A Trip Through the Recruiting Cycle
By Wyatt Naylor
Wyatt Naylor, a recent graduate of Glenelg Country School (Md.), completed a two-week internship with US Lacrosse earlier this spring. On the lacrosse field, he helped Glenelg to a runner-up finish in the Maryland Interscholastic Athletic Association (MIAA) B Conference while earning all-league honors as an attackman. As part of his internship, he wrote about his experience with one of the hot topics affecting youth and high school lacrosse — early recruiting.
Early recruiting is putting heavy pressure on parents and players to commit at a young age. Top players in the country are committing as 14-year-old freshmen. As a freshman going into my sophomore year, I saw my club team goalie verbally commit to North Carolina. My immediate reaction was “I’m running out of time.”
In reality, I had more than enough time, and I was just feeling anxious because I saw other kids around me committing. As the summer went on, I was given looks by Division I schools, and my anxiety to commit went down. I went through my sophomore year without committing, and then the summer of my sophomore year rolled around. I was receiving many D-III looks but I was totally against going D-III. I was dead set on being the next D-I athlete, but the commitment never came.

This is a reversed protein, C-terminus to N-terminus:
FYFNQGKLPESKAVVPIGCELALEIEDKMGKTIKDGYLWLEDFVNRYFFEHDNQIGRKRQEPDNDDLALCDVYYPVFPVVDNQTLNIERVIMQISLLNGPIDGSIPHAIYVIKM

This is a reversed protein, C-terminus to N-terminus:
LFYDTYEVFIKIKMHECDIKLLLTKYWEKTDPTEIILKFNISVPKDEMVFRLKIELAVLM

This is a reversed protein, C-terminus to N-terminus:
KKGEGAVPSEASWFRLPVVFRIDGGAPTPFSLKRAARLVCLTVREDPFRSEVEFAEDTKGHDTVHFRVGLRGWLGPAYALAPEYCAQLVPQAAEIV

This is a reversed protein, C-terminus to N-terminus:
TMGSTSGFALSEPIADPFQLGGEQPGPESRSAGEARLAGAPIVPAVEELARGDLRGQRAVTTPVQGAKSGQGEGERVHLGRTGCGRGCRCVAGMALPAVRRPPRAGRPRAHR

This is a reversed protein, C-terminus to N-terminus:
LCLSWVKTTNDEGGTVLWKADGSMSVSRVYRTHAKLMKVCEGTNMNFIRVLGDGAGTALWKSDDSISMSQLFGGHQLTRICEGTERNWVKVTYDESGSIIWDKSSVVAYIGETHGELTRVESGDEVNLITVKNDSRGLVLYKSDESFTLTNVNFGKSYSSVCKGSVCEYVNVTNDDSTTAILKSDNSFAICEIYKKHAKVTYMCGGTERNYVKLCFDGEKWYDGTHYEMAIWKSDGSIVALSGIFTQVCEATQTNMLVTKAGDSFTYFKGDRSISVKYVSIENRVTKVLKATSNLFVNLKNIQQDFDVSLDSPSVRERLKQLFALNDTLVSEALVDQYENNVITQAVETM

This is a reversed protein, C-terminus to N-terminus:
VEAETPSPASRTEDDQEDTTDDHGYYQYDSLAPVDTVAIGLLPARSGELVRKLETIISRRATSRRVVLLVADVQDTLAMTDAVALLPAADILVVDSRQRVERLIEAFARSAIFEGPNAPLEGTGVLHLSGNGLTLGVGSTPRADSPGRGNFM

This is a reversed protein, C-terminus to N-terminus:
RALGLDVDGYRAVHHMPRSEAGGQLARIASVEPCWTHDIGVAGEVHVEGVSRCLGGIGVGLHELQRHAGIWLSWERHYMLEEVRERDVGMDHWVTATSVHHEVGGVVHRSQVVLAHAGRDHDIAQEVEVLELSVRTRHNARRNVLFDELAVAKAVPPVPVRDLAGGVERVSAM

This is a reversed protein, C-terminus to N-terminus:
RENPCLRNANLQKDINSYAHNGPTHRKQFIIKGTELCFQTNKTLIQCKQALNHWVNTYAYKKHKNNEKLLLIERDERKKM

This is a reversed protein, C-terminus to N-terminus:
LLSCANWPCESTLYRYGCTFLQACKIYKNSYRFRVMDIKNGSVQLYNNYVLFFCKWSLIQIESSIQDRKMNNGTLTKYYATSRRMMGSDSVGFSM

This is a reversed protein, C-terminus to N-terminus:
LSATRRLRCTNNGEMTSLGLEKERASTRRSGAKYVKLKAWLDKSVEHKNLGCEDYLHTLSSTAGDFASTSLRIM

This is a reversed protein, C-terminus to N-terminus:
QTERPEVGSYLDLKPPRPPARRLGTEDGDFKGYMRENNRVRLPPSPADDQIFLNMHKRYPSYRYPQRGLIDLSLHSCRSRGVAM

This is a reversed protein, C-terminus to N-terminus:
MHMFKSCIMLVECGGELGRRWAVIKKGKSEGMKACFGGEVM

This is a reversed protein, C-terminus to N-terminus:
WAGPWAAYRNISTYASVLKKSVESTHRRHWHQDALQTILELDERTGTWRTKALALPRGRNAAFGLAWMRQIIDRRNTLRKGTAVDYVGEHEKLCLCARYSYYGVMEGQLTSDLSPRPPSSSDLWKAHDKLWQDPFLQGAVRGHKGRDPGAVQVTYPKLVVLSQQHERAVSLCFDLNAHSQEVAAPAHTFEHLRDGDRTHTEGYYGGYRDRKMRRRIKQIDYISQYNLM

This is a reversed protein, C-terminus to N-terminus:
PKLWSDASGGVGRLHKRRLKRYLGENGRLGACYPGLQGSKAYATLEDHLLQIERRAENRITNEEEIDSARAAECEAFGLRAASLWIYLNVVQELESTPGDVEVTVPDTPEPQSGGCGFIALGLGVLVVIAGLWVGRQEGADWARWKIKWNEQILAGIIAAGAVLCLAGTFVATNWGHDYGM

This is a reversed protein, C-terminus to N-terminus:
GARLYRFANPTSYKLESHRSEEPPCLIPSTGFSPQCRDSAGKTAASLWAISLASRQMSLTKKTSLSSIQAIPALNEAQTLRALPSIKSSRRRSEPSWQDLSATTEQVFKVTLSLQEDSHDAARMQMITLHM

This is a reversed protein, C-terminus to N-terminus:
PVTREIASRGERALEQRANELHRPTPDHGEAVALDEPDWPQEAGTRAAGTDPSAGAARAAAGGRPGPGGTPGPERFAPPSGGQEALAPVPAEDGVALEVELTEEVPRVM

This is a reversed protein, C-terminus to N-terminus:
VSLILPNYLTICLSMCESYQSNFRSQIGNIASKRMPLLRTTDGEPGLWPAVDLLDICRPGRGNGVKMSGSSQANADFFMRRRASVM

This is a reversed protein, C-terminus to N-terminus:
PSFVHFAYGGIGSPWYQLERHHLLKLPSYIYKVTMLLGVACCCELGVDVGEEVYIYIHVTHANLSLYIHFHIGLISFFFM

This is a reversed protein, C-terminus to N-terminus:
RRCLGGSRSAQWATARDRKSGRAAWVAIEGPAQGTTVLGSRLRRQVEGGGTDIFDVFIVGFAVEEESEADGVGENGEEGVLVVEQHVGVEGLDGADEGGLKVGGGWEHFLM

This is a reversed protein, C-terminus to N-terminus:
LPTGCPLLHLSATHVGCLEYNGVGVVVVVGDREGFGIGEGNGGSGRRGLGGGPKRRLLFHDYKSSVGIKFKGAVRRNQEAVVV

I went to many prospect days, played in numerous tournaments, and emailed countless coaches, but it never seemed meant to be. I rode the D-I roller coaster for almost two years, and I was done with it. I realized that D-III was a great option, and by the time I started contacting D-III coaches, I had so much practice with DI coaches that I like I was an expert on recruiting.
I visited four D-III schools, all with different things to offer me. After visiting Roanoke College in the spring of my junior year, I fell in love with it. I knew that it was the right fit for me. It was small, tight-knit, in a beautiful area, and had a great academic and athletic program. I am so glad that I waited, because I truly believe that Roanoke College, a small southern Virginia school, is the place for me.
The freshmen version of me would have scoffed at myself for committing to a D-III school, but senior me is glad that I waited for the right school to call home.